Obesity remains a serious health problem and it is no secret that many people want to lose weight. Behavioral economists typically argue that “nudges” help individuals with various decisionmaking flaws to live longer, healthier, and better lives. In an article in the new issue of Regulation, Michael L. Marlow discusses how nudging by government differs from nudging by markets, and explains why market nudging is the more promising avenue for helping citizens to lose weight.
In Bootleggers & Baptists: How Economic Forces and Moral Persuasion Interact to Shape Regulatory Politics, economists Bruce Yandle and Adam Smith explain how money and morality are often combined in politics to produce arbitrary regulations benefiting cronies, while constraining productive economic activities by the general public.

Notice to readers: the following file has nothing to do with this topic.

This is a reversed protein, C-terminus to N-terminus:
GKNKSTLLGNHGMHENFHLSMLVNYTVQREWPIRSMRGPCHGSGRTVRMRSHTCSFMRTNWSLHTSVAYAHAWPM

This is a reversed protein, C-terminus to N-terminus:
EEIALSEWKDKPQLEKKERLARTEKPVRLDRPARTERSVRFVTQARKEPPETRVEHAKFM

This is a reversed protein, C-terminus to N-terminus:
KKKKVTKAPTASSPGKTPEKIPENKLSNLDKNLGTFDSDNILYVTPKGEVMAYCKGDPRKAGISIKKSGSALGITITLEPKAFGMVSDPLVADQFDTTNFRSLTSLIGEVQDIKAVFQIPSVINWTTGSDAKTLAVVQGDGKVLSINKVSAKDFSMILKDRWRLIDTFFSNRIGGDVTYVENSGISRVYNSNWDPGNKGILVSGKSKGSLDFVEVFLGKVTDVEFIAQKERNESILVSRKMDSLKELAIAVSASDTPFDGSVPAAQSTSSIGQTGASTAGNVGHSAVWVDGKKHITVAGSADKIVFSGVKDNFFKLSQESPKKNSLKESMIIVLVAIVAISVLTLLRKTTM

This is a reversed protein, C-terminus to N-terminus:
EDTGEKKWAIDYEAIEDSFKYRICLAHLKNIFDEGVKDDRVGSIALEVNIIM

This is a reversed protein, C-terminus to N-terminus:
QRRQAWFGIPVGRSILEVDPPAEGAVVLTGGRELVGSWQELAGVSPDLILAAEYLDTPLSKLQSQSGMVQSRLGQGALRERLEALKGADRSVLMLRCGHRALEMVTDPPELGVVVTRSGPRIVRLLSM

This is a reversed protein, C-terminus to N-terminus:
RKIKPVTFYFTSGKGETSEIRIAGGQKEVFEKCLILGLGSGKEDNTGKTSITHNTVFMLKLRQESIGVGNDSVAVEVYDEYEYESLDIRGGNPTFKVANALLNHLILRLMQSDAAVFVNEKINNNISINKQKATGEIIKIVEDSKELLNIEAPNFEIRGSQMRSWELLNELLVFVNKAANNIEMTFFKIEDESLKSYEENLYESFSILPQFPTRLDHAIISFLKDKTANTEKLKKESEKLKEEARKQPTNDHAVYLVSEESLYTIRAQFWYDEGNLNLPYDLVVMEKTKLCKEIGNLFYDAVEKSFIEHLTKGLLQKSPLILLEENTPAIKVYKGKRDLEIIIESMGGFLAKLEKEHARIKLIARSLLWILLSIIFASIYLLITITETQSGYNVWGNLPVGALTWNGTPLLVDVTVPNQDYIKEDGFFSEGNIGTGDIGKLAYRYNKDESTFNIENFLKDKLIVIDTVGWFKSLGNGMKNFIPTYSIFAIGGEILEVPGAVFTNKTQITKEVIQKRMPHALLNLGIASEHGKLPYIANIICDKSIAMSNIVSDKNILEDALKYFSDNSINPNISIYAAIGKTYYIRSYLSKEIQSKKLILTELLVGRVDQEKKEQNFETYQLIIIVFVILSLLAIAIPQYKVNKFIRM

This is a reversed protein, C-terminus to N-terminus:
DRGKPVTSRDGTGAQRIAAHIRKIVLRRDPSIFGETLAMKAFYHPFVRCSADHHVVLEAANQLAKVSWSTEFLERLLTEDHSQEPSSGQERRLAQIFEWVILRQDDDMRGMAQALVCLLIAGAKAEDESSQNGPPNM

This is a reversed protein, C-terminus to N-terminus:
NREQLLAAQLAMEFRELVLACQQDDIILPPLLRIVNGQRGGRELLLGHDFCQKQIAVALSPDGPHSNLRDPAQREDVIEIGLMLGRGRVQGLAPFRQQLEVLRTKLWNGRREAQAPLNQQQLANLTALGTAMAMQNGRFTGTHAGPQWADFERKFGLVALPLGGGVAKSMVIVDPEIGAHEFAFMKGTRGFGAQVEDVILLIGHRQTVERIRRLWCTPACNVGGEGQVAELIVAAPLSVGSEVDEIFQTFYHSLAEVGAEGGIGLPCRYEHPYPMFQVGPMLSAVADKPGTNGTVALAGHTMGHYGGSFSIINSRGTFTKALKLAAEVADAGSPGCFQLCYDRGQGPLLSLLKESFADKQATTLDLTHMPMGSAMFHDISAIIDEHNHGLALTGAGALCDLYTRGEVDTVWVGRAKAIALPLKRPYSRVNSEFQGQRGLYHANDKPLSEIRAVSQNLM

Featuring: Alan Oxley, Chairman, World Growth, Former Chairman of the General Agreement on Tariffs and Trade (GATT); with comments by Donald R. Sherk,
Program Officer for Africa, Center for International Private Enterprise, Former U.S. Executive Director, African Development Bank; and moderated by Marian Tupy, Policy Analyst, Cato Institute.
Advocates of sustainable development argue for a balance between economic growth and environmental protection. But, Alan Oxley argues, poor countries are increasingly urged to follow policies that undermine their growth. That is due partly to advocacy of anti-growth policies by nongovernmental organizations, such as the World Wildlife Fund, and partly to the adoption of similar advice by international bodies, such as the World Bank and the European Union. Donald Sherk will discuss the relationship between NGOs and African governments.